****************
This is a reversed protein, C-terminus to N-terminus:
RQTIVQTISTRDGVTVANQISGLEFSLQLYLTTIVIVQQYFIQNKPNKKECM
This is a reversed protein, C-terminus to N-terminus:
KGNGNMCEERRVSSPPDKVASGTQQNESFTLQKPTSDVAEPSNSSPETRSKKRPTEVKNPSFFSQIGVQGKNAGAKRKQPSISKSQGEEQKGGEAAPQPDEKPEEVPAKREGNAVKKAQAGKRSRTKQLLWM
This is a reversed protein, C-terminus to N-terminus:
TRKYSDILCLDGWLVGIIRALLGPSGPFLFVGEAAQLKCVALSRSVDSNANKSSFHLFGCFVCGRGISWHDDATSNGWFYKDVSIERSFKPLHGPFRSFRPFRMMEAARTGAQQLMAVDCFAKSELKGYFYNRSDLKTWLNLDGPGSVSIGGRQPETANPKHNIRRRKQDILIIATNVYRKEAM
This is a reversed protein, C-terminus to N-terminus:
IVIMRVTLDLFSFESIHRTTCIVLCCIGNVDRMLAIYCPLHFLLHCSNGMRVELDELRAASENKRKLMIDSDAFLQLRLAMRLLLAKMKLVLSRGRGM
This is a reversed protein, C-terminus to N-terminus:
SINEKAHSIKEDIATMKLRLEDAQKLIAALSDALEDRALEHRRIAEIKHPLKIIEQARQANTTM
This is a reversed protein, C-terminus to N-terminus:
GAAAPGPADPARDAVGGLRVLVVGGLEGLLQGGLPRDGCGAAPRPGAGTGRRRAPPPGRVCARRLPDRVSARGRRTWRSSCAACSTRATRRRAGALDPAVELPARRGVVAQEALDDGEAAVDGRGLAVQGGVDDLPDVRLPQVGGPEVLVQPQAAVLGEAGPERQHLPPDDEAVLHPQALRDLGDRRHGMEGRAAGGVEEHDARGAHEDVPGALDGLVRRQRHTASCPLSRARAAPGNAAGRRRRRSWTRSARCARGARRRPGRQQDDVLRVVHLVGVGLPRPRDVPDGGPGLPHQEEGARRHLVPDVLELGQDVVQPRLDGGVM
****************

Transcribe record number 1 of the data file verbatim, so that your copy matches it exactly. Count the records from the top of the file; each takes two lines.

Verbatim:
This is a reversed protein, C-terminus to N-terminus:
RQTIVQTISTRDGVTVANQISGLEFSLQLYLTTIVIVQQYFIQNKPNKKECM